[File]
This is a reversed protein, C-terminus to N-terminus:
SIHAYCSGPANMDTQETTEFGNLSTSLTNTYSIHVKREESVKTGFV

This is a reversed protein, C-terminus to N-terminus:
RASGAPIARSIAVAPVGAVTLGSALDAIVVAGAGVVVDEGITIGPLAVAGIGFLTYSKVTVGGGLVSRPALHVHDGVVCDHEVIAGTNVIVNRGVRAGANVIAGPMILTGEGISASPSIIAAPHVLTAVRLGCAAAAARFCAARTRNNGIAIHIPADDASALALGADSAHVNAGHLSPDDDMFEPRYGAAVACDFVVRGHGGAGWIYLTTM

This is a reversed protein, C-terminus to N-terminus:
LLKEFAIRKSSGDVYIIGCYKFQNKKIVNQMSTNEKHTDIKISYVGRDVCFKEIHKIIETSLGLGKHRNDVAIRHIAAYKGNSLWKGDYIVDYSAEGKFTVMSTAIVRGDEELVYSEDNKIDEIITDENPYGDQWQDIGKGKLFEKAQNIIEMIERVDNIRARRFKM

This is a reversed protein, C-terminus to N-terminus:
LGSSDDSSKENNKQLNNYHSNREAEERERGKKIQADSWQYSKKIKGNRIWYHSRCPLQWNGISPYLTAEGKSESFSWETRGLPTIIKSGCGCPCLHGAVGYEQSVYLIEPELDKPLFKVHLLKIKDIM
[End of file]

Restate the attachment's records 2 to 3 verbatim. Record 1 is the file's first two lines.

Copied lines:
This is a reversed protein, C-terminus to N-terminus:
RASGAPIARSIAVAPVGAVTLGSALDAIVVAGAGVVVDEGITIGPLAVAGIGFLTYSKVTVGGGLVSRPALHVHDGVVCDHEVIAGTNVIVNRGVRAGANVIAGPMILTGEGISASPSIIAAPHVLTAVRLGCAAAAARFCAARTRNNGIAIHIPADDASALALGADSAHVNAGHLSPDDDMFEPRYGAAVACDFVVRGHGGAGWIYLTTM

This is a reversed protein, C-terminus to N-terminus:
LLKEFAIRKSSGDVYIIGCYKFQNKKIVNQMSTNEKHTDIKISYVGRDVCFKEIHKIIETSLGLGKHRNDVAIRHIAAYKGNSLWKGDYIVDYSAEGKFTVMSTAIVRGDEELVYSEDNKIDEIITDENPYGDQWQDIGKGKLFEKAQNIIEMIERVDNIRARRFKM